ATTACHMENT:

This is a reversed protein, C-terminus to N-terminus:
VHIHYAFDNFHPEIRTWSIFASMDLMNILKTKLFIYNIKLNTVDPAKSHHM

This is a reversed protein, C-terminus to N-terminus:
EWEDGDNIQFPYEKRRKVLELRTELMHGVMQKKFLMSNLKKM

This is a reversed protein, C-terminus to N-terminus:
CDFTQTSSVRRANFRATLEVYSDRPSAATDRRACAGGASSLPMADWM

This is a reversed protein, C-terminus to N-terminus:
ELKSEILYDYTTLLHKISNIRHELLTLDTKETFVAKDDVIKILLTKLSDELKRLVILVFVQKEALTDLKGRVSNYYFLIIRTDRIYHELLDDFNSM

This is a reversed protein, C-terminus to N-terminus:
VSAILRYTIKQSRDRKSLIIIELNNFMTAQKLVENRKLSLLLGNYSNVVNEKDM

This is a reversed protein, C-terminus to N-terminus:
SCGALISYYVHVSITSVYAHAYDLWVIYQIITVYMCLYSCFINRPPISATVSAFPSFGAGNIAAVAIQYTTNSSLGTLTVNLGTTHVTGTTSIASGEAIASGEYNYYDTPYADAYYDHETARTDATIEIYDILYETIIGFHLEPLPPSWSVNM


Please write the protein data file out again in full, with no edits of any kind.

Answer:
This is a reversed protein, C-terminus to N-terminus:
VHIHYAFDNFHPEIRTWSIFASMDLMNILKTKLFIYNIKLNTVDPAKSHHM

This is a reversed protein, C-terminus to N-terminus:
EWEDGDNIQFPYEKRRKVLELRTELMHGVMQKKFLMSNLKKM

This is a reversed protein, C-terminus to N-terminus:
CDFTQTSSVRRANFRATLEVYSDRPSAATDRRACAGGASSLPMADWM

This is a reversed protein, C-terminus to N-terminus:
ELKSEILYDYTTLLHKISNIRHELLTLDTKETFVAKDDVIKILLTKLSDELKRLVILVFVQKEALTDLKGRVSNYYFLIIRTDRIYHELLDDFNSM

This is a reversed protein, C-terminus to N-terminus:
VSAILRYTIKQSRDRKSLIIIELNNFMTAQKLVENRKLSLLLGNYSNVVNEKDM

This is a reversed protein, C-terminus to N-terminus:
SCGALISYYVHVSITSVYAHAYDLWVIYQIITVYMCLYSCFINRPPISATVSAFPSFGAGNIAAVAIQYTTNSSLGTLTVNLGTTHVTGTTSIASGEAIASGEYNYYDTPYADAYYDHETARTDATIEIYDILYETIIGFHLEPLPPSWSVNM